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Deep-Rooted Effects of Kennedy’s Assassination

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Picture dated 22 November 1963 of US President John F. Kennedy and his wife Jacqueline, shortly before his assassination in Dallas. Photo prise le 22 novembre 1963, du Président J. F. Kennedy et son épouse Jacqueline, juste avant son assassinat à Dallas. (Photo credit should read OFF/AFP/Getty Images)

Picture dated 22 November 1963 of US President John F. Kennedy and his wife Jacqueline, shortly before his assassination in Dallas. Photo prise le 22 novembre 1963, du Président J. F. Kennedy et son épouse Jacqueline, juste avant son assassinat à Dallas. (Photo credit should read OFF/AFP/Getty Images)

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ST. LOUIS, Mo. (KMOX) - Fifty years ago today, our nation was shocked. A beloved, energetic, young president was fatally shot by a sniper before thousands while traveling in a presidential motorcade.

His death marked a significant turning point for the naive country and has forever changed those who witnessed the event.

Among those in the sea of people crowded between buildings 42 and 1 on that sunny fall afternoon was then-23-year-old Robert Potthoff.

“It was a big deal to see him because, you know, he was just an electric-type guy,” Potthoff said.

Potthoff got to see President John F. Kennedy 14 months before the assassination, when he spoke at the McDonnell Aircraft Company in Hazelwood, where engineers and mechanics were building the Phantom fighter jet and the first two American spacecraft, the Mercury and Gemini capsules. Listen to that speech HERE.

“I guess if it wouldn’t have been for him, we probably wouldn’t have had a space system like we had at that time,” he said.

St. Louisan Don Musick has an extra reason to remember November 22nd, 1963 — he turned 11 years old that day. “I was supposed to have a birthday party that Friday evening with all the kids from my class.”

“We came home and I had three Jesuit priests in my family and all three came to dinner that night with several other Jesuits. We prayed for the country and for the Kennedy family,” Musick recalls.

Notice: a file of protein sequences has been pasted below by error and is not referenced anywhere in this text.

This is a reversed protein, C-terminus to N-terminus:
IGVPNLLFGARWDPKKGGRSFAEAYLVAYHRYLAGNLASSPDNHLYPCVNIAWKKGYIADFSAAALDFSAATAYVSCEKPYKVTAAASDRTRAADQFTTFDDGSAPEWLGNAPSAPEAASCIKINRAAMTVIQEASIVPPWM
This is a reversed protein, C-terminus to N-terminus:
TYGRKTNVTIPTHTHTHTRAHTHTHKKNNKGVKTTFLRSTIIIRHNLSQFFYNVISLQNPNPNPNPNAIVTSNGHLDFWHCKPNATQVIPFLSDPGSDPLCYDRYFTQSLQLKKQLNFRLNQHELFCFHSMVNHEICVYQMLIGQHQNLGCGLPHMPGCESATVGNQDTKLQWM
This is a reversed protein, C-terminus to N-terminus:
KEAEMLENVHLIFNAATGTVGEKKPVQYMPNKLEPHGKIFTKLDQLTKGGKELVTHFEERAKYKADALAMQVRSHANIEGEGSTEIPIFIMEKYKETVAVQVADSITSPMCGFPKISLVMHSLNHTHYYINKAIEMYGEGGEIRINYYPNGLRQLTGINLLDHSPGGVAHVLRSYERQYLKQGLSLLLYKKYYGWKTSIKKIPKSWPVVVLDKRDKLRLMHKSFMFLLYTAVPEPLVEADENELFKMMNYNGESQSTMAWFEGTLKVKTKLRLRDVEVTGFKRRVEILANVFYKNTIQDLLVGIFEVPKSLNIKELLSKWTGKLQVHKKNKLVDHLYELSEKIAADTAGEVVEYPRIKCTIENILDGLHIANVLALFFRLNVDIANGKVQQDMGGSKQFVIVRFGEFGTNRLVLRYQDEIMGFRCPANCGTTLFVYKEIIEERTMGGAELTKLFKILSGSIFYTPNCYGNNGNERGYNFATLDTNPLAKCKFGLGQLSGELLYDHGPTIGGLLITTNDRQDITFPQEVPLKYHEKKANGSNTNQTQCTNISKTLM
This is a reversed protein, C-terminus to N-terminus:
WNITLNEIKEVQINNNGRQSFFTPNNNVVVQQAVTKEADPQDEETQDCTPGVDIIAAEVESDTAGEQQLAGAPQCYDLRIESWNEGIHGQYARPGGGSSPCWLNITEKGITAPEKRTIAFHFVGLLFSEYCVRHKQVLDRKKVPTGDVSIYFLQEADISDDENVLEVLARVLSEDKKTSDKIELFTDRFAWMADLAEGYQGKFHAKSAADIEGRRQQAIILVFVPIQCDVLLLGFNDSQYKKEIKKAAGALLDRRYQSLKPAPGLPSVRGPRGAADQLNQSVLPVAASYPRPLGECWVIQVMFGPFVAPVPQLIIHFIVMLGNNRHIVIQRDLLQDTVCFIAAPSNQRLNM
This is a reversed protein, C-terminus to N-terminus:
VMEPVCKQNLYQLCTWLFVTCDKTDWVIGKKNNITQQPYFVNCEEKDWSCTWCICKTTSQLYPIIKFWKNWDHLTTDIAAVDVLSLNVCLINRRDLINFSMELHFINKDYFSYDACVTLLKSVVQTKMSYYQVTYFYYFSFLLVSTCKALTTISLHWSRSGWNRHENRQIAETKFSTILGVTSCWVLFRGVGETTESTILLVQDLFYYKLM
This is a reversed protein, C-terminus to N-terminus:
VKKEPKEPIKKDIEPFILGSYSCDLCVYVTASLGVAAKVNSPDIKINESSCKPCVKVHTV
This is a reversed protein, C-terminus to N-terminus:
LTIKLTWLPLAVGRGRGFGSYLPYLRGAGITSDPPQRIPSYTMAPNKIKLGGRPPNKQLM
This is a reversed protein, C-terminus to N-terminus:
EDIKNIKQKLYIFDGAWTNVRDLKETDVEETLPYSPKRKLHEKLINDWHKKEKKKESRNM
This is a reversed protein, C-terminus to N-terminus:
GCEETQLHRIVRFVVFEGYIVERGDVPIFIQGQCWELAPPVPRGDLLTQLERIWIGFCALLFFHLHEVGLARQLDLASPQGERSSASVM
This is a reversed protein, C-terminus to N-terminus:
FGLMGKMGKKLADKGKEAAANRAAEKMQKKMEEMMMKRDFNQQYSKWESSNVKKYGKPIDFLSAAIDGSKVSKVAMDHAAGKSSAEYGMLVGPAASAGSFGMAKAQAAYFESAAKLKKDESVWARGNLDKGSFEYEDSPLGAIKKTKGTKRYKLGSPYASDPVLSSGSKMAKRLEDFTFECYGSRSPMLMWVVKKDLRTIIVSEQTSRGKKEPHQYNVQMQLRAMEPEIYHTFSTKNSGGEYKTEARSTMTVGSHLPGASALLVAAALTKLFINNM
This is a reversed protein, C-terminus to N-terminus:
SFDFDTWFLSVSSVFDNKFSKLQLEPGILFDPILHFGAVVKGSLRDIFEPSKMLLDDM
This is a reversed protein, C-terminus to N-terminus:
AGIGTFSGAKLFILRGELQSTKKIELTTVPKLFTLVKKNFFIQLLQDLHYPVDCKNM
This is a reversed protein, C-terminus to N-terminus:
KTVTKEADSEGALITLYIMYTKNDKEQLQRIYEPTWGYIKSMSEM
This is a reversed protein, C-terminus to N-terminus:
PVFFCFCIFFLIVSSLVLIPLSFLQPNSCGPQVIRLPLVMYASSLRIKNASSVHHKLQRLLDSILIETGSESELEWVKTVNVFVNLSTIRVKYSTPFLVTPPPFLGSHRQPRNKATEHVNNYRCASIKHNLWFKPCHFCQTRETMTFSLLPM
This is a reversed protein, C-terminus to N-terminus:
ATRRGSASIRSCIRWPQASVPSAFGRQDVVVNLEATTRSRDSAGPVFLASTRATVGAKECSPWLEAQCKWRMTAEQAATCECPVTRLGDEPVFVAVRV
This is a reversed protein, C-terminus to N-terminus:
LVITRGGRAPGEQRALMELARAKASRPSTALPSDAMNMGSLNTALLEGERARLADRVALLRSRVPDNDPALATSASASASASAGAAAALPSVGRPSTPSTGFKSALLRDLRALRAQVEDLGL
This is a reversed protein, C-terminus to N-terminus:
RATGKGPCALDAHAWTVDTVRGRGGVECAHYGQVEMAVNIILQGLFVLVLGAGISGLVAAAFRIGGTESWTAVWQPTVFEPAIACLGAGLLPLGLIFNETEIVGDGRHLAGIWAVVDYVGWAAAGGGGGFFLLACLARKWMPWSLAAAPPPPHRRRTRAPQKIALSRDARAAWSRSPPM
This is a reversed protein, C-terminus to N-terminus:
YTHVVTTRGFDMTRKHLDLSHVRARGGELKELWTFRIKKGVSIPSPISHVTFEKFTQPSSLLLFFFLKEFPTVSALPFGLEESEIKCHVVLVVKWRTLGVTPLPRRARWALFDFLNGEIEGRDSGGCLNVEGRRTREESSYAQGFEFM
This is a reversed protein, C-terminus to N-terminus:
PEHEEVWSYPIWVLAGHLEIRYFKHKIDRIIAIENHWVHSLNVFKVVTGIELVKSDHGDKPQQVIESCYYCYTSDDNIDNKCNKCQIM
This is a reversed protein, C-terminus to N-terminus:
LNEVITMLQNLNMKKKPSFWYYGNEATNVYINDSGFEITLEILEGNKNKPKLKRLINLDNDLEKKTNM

Nearly every person in America can tell you where they were when they heard the news.

At just 6-years-old Mayor Francis Slay remembers, “I was in my third-grade class, sitting up front, and the teacher – a nun at the time, Sister Julianne – left the room and came back with a television and she was crying uncontrollably.”

While other educators handle the situation differently.

“The professor walked out and he said ‘history has been made’ and he said ‘class dismissed.’ In those days there weren’t televisions everywhere so we all went back to our dorms,” Irene Taich a freshman at Ohio State University in 1963 said.

But no matter how you learned of the news, President Kennedy’s life and death changed the nation.

After the assassination, Sparta, Illinois native, retired teacher, and author Ed DeRousse wanted Kennedy’s 1955 book “Profiles in Courage.”

“That was one of the first books that I think I ever bought. I read it from page one to the very last page and really enjoyed it. I was really impacted by what he and the people in that book did.”

What DeRousse did was become an educator, inspired by President Kennedy to make a different in the world.

St. Louis Chief of Police Sam Dotson says now the partnership between Secret Service and local police begins more than a week prior to the president’s visit.

Adding, “I don’t think we can afford to take anything for granted and while I think 99.999 percent of the people mean no harm, there’s always the opportunity or the chance that someone will have an ax to grind, an issue they want to press.”

In honor of the 50th anniversary of the assassination of President John F. Kennedy, KMOX pays tribute to JFK with this audio slideshow featuring clips of some of his famous speeches and sound bites from the news coverage of his death.

More JFK Coverage:

Additional Coverage from CBS Dallas:

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